A mysterious train ride, riddle-soaked letters, a challenge, and a deftly intricate castle—The Room 3 picks up where its predecessor left off with even more dastardly brain-breaking puzzles. The puzzles, rendered in glorious 3D graphics, are this title's selling point to be sure. But don't discount the Room's eerie ambience and strange storyteling—be careful meandering those halls, or the Room may wrap you up for hours.
Split View App of the Year : Coda
That Panic brought its impeccably designed, fully-integrated web development environment to the iPad should come as no surprise: It's Panic. That the company also optimized it to work with Split View multitasking should likewise come as no surprise. That Panic took it once step further and made it so that updating text in the Coda editor simultaneously updates the left-side preview in Safari—okay, surprise. But an awesome one, because Panic.
iPad Accessory of the Year: Apple Pencil
The Apple Pencil is a revelation: After decades of digitizers with their intermediation and air gaps, the Pencil lets you draw closer on a digital screen than ever before. There's an incredible amount of technology involved in making it work—doubled refresh rate scanning, pressure sensitivity, and sensors on both sides. But when you use the pen, all that disappears. All you're left with is a drawing experience that feels more like pigment on paper than anything that's come before.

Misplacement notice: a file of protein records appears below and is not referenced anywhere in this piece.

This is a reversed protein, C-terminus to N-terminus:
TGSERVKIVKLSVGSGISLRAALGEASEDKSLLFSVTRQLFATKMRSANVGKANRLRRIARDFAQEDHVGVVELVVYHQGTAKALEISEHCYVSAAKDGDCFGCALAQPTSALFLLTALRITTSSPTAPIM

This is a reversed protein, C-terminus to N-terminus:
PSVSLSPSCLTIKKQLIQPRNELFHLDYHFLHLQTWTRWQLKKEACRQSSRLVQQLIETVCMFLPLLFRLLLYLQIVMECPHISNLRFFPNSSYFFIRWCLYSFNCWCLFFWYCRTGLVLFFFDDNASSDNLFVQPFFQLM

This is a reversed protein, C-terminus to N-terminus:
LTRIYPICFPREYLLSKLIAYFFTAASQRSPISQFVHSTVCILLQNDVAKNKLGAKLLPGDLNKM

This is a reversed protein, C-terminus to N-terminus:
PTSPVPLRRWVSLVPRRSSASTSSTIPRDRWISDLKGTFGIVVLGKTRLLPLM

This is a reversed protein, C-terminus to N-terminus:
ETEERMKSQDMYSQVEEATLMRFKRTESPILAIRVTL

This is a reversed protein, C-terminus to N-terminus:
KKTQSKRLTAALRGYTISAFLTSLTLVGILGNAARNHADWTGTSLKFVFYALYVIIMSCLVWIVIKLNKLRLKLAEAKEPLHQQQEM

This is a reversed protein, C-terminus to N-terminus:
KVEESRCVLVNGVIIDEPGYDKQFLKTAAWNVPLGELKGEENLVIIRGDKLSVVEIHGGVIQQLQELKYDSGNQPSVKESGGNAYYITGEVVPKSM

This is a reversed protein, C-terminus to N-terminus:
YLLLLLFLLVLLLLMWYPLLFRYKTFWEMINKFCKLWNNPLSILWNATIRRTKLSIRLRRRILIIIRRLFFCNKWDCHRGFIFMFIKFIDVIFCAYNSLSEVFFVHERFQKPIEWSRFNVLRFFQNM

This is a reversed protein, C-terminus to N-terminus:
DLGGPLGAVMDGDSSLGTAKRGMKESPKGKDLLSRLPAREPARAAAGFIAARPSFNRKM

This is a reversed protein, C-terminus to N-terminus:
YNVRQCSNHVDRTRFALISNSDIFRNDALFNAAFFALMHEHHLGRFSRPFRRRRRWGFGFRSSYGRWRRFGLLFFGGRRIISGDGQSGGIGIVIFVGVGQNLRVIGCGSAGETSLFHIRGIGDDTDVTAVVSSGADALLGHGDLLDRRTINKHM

Smart Connector Accessory of the Year: Logitech Create
The iPad Pro launched with a new Smart Connector that carriers both power and data, enabling a new generation of hardware keyboards. Enter Logitech's Create keyboard: Thanks to full-size rows of backlit keys and a wonderful row of function commands, it makes the iPad Pro feel even more like a MacBook. Even a slightly clunky outer case and 1-pound weight addition can't diminish the greatness of using the keyboard.
Runners up: Apple Smart Keyboard
Best of Apple Watch
Watch App of the Year: Just Press Record